- Over 5,147 employees died due to work-related injuries in 2017.
- In 2017, the construction industry was responsible for the majority of overall work-related deaths, followed by the transportation and warehouse industries.
- According to estimates from 1992 to 2016, nearly 140,000 people died from work-related injuries.
- Motor vehicle injuries are responsible for the highest average workers’ comp payouts, followed by fire and burn injuries, and slip and fall injuries.
- Laborers, truck drivers, maintenance employees, nursing assistants, repair workers, retail employees, nurses, stocking staff, construction workers, and delivery drivers are the most common employees to experience work-related injuries and illnesses.
Who is Responsible for Workplace Accidents?
First and foremost, it is the responsibility of the employer to provide safe working conditions and adequate protective equipment and protocols to their workers. However, any workplace presents inherent risks. When you file a workers’ compensation claim, you are actually filing against your employer’s insurance company. If other parties were involved, you may also be eligible to file a personal injury claim. Depending on the circumstances of the accident, several parties may be liable in your particular case. These may include:
- Another driver. A common type of workplace accident occurs in the form of vehicle collisions. If an accident occurs due to another driver’s negligent operation of their vehicle, they may be liable for damages. Negligent operation of a vehicle may include incapacitation as the result of DUI or DWAI, violation of traffic controls, falling asleep at the wheel, and having their attention diverted by distractions. In cases when there was no structural, environmental, or mechanical error at play, the driver may be held personally accountable for the crash and its resulting injuries or fatalities in addition to workers’ compensation.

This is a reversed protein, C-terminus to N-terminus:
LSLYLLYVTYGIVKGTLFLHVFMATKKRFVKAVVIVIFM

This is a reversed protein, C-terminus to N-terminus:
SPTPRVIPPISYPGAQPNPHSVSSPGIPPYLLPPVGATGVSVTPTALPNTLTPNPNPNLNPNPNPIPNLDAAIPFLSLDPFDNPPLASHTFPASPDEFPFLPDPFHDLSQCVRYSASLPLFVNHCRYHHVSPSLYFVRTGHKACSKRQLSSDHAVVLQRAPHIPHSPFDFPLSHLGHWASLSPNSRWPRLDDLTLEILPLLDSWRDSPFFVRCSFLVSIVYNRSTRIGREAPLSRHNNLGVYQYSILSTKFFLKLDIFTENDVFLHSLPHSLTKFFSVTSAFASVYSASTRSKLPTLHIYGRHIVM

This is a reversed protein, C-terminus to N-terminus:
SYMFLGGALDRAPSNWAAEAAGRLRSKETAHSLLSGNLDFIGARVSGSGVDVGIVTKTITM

- The manufacturer of a defective product/dangerous substances. If an employee is injured by a defective product or dangerous substance at work due to a manufacturing error or lack of adequate product warnings, that manufacturer may be liable for employee damages in addition to workers’ compensation.
- The general contractor. If you work in construction, you likely work with a variety of third parties. If you are injured while working on a construction site for a subcontractor, you may have a personal injury claim against the general contractor.